- Pat Metheny
- Unity Band
In the last 31 years, jazz guitar supreme Pat Metheny collabroated with many great saxophone players, from Kenny Garrett to Ornette Coleman to Dave Liebman to Josh Redman to Donald Harrison.
However, the axe master’s latest Nonesuch endeavor Unity Band marks the first time a group he has incorporated the employ of a tenor saxophonist in the front lines of a quartet he’s led since his titanic meeting with reed legends Michael Brecker and Dewey Redman on his ECM masterpiece 80/81. For Unity, Metheny brought in the lungs of Chris Potter, with whom he previously worked on longtime drummer Antonio Sanchez’s solo debut from 2007 Migration, to fill in for the dearly departed tandem of Brecker and Redman. And with new school bass beast Ben Williams joining Sanchez on the back end, this exciting new Pat Metheny Group revisits that 80/81 theology and updates it for the 21st century.
Named after a church group that would play on summer Sundays while growing up in Missouri, Unity Band indeed harks back to the style Pat was mining on classic early 80s albums as Wichita and Offramp. And as illustrated on such highlights as “Roofdogs”, “Leaving Town” and “Breakdealer”, these four personalities come together in such classic Metheny fashion you’d be hard pressed to believe this isn’t some unearthed treasure from his ECM years but an album of all-new material—that is, of course, until you get to “Signals”, a looped-out extension of the guitarist’s Orchestrion project that brings the LP very much into the here and now. And the interplay between Potter and Metheny is arguably the most harmonically intuitive relationship the guitarist has enjoyed since the Redman/Brecker days, most notably on opening track “New Year”, where the melding of brass and steel glide alongside one another like a perfect formation of geese flying through the air.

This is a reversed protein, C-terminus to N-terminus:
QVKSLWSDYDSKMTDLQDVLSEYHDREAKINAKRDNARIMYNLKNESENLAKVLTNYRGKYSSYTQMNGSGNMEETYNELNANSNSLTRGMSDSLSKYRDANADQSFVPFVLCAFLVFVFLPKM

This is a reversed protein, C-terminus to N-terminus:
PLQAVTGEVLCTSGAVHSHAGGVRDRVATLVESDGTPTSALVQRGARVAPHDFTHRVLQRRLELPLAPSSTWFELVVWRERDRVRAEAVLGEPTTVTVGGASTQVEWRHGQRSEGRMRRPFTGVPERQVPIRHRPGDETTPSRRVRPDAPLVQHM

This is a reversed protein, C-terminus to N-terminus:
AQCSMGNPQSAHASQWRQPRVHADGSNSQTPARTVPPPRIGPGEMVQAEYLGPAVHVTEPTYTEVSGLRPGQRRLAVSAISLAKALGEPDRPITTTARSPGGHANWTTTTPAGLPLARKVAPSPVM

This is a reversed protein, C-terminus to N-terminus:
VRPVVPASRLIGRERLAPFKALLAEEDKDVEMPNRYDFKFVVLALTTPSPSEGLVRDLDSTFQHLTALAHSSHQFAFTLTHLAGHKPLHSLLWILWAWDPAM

If you have a hankering for Pat Metheny’s distinct, legend-making style in the quartet setting with his endless vocabulary of notes and scales leading the charge, Unity Band was undoubtedly worth the 30 year wait.